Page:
If you’re interested in developing your personal brand, getting notoriety for your blog, or simply boosting your company website’s domain authority, one of the best strategies at your disposal is gust blogging. The basic premise of gust blogging is simple: you’ll write valuable, high-quality articles for different publishers, earning visibility (and sometimes links) in the process. But the nuances of guest blogging as a marketing strategy are much more complex. If you’re new to the strategy, you may feel overwhelmed—especially if you’ve already gotten a few rejections.
In this article, we’ll teach you the basics of guest blogging and how to get started.
Establishing Your Priorities
First, it’s important to identify and solidify your main priorities for guest blogging. There are many advantages to this strategy, but some are going to be more valuable to you than others. Optimizing your approach to cater to these priorities is essential if you want to make the most of your work.
These are three of the most common priorities:
- Personal brand visibility. This is ideal if you’re trying to get yourself more recognized or more popular as an author. If this is your goal, you’ll need to focus on developing a persona for yourself, and work with publishers who will allow you to have a full bio on their site. Consistency and community building are your keys to success here.
- Link value and domain authority. The more links you have pointing to your site, and the more trustworthy the sources of those links are, the higher your domain authority (DA) is going to be. The higher your DA is, the higher you’re going to rank in search engines. If this is your priority, you’ll need to focus on getting published on the highest-DA sites possible, and try to earn dofollow links along the way.
- Referral traffic. You may also optimize your strategy for referral traffic, attempting to get as many people as possible to visit your site directly. This has good synergy with the domain authority angle, since you’ll need links for both. However, referral traffic optimization is more heavily focused on piquing readers’ interests in your content.
Writing Strong Onsite Content
Before you get too deep in your guest blogging strategy, you need to write and publish strong content on your site. This is important for several reasons. First, it’s going to serve as an example of your capabilities when you pitch content ideas to new publishers; editors will want to read samples of your work, and if those samples are impressive, they’ll be more likely to host you. Second, it’s going to serve as good linking material; it’s much easier to build a link in your guest blogs when you have an archive of original, valuable material on your site. Third, it’s going to keep your new site visitors interested long enough to engage with your material.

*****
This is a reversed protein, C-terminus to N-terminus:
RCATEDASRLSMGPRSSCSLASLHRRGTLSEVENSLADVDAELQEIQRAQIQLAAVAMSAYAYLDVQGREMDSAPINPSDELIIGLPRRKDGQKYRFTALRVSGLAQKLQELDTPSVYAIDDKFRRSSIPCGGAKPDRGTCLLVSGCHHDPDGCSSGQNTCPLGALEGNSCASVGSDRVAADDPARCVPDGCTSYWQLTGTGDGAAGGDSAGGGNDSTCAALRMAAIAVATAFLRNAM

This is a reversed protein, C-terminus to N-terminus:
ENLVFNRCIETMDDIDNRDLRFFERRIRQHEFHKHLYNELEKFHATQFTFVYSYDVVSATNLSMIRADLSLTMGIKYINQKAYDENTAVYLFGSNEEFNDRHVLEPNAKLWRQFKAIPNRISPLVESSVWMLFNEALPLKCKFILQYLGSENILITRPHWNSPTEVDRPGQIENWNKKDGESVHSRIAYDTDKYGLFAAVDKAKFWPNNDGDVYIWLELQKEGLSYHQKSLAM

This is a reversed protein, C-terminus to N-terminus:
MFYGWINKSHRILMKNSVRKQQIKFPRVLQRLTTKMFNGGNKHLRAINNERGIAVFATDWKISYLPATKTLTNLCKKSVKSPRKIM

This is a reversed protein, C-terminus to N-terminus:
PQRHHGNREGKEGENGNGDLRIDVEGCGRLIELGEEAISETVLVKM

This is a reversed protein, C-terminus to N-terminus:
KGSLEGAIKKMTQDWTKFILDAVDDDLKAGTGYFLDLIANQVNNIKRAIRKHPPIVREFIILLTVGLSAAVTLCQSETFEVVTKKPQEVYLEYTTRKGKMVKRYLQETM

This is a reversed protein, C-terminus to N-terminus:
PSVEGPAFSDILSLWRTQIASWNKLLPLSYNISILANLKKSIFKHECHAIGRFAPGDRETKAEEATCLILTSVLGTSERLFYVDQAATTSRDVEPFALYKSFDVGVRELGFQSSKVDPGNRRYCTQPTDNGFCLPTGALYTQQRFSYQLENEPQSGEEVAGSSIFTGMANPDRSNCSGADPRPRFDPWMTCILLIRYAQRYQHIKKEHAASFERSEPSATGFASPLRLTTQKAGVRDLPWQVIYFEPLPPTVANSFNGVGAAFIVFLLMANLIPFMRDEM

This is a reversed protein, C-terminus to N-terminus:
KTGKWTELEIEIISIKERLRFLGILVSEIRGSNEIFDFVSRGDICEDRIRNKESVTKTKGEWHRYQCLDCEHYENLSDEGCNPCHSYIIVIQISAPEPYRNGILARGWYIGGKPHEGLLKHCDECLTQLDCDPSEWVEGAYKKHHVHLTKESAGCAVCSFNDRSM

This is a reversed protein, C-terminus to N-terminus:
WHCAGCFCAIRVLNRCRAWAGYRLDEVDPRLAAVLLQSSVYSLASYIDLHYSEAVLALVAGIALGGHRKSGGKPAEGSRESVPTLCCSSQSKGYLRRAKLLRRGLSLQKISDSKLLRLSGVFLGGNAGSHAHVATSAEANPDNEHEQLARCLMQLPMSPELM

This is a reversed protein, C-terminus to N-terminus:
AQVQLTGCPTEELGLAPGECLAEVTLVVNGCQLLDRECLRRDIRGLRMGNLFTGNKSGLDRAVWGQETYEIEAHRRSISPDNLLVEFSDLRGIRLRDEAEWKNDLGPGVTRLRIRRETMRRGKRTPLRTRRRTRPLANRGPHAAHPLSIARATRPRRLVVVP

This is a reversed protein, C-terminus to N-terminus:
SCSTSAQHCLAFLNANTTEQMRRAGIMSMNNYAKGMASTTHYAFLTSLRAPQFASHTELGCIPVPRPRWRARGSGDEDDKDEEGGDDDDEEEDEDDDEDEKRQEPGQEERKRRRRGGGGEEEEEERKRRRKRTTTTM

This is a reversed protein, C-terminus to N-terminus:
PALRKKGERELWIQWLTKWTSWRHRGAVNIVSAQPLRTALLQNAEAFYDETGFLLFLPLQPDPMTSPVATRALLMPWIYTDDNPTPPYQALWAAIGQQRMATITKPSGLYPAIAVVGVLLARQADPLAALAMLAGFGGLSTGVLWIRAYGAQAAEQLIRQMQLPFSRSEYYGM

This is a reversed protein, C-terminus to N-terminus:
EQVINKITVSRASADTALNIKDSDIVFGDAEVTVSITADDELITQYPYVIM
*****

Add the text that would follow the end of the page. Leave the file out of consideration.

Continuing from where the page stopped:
So what makes strong content strong? This is a complex subject worthy of its own article, but in general, “good” content is:
- Original, meaning it has information or arguments that aren’t already all over the web.
- Detailed, offering lots of statistics or examples to prove a point.
- Eloquent, meaning it’s both easy and pleasing to read.
- Entertaining, often with the help of a humorous or friendly personal voice.
- Valuable, meaning it provides something important to the reader.
- Visually neat, organized with clear subsections and lists.
Reaching Your First Publisher
Now it’s time to get guest blogs written. You’ll be tempted to start at the top of the ladder, pitching to high-DA and high-traffic sites, but it’s usually better to get your start lower. Lower-tier publishers are easier to work with and more welcoming of new submissions; once you get published and popular on these platforms, you’ll find it easier to climb up the ladder, so to speak.
The biggest factor in your success is the quality of your pitch. You have to pitch an article idea (or several) that will appeal to the publisher’s target audience, and it has to be clear that the publisher will benefit from publishing it. If the editor or other point of authority makes recommendations for changes, or offers a different idea for you to write, be accommodating; starting the relationship is vital if you want to succeed.
Developing Your Strategy
From there, it’s all about developing your strategy according to your priorities. If you want to build your personal brand, you might try to become a regular contributor with your first publisher. If you want to increase your domain authority, you might try to get published on a wide network of different publishers. If you want more referral traffic, you might focus on high-traffic sites. Either way, you’ll need to work through this gradually and remain committed to your long-term goals.